Dwelling in the Father’s love
Brandon and Dwell, I have finally had time to sit down and read your discussion. I am thrilled for both of you. Brandon, your 3-D illustration is a gem, as is your point about the chair, and I love your heart. Dwell, you are obviously a careful and sensitive thinker, and know your way around the larger gospel discussion. So my hat is off to both of you. It seems to me that what you are wrestling with is the reality of relationship, not simply a position, or a title, or a fact, but a relationship. I hope all without exception come to know Abba and experience his love in Jesus to the uttermost. Like George MacDonald and Thomas Erskine, two of my heroes, it makes no sense to think that the Father’s love will not win every heart. Unlike those two giants, I cannot make a doctrine out of our hope. To be a universalist (doctrinally speaking) would be, for me, to deny the reality of our distinction within Christ’s relationship with us, and that would be to deny the authenticity of our personhood, which is one of my beefs with the Calvinists.
In the last 2 chapters of my book, The Great Dance, I do the best that I can to sort through Christ’s union with us and our real distinction. Come to think of it, towards the end of most of what I write I come around to this issue, except in Across All Worlds—the whole book is about Christ relating to us in our darkness.
Dwell, you said, “But with the official Perichoresis message it seems to me that although it is better on the surface – ie We are all justified, and sit at the right hand of the Father in Jesus etc…..The bottom line is that WE still have the burden of deciding our destiny.”
The statement, “the burden of deciding our destiny” strikes me as odd in the context of the stunning news that we have been included in Jesus’ own relationship with his Father and the Holy Spirit. I cannot imagine hearing my wife say “I love you” and hearing that as a burden. “I love you” is a declaration that I am a real person and I am in a relationship where I am called to love and to be loved. It is an invitation to love and relationship. The gospel declares to us that we are included in the love of the Father, Son and Spirit, and as such calls us be loved, to let the Father love us, as my friend Bruce Wauchope so beautifully puts it. What is burdensome about letting the Father love us? Jesus declares the Father’s love to us and summons us to believe in his Father’s love. The object of faith is the fact of the Father’s love and acceptance, which means that we are real persons to the Father, that we are in a relationship with him, and are called to respond.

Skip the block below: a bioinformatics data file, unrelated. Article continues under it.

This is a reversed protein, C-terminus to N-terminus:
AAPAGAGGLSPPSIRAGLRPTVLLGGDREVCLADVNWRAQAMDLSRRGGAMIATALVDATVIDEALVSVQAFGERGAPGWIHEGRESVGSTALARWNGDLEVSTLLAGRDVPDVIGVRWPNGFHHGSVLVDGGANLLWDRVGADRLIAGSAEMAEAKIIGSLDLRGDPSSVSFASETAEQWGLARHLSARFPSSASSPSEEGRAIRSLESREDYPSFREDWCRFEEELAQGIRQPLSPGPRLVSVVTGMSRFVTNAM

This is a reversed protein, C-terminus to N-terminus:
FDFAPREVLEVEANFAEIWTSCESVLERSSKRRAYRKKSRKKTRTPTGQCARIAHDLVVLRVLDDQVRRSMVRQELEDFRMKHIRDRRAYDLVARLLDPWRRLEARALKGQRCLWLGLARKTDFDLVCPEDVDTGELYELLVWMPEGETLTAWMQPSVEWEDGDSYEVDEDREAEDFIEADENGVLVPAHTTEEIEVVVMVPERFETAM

In the story of the prodigal and his brother, the Father’s love for both boys was endless, and because of his endless love, they were both called to respond.
Several points need to be isolated here. (1) The Father loves us. What we do or do not do cannot change, validate or nullify his love. We are loved—forever. (2) If we doubt, and we all do, we are to look to Jesus whose very existence reveals the Father’s endless love to us. The object of faith, and the ground of assurance, is the reality of the Father’s love and acceptance in Jesus—the fact that we are included. (3) The Father’s love calls us to let him love us. To deny the need to respond to the Father is to reduce us to non-persons and to pretend that this is not a relationship.
The gospel is the stunning declaration that we are included in the relationship that Jesus has with his Father and the Holy Spirit, and as such it is a declaration that rocks our illusions and doubts, and summons us to let the Father love us, as Bruce says, or to learn to live loved, as Paul Young says. Or perhaps we should say that the gospel summons us to dwell in the Father’s love.
Bless you all
For more of my thoughts on the way of trinitarian love, see my essay, “Bearing our Scorn: Jesus and the Way of Trinitarian Love.”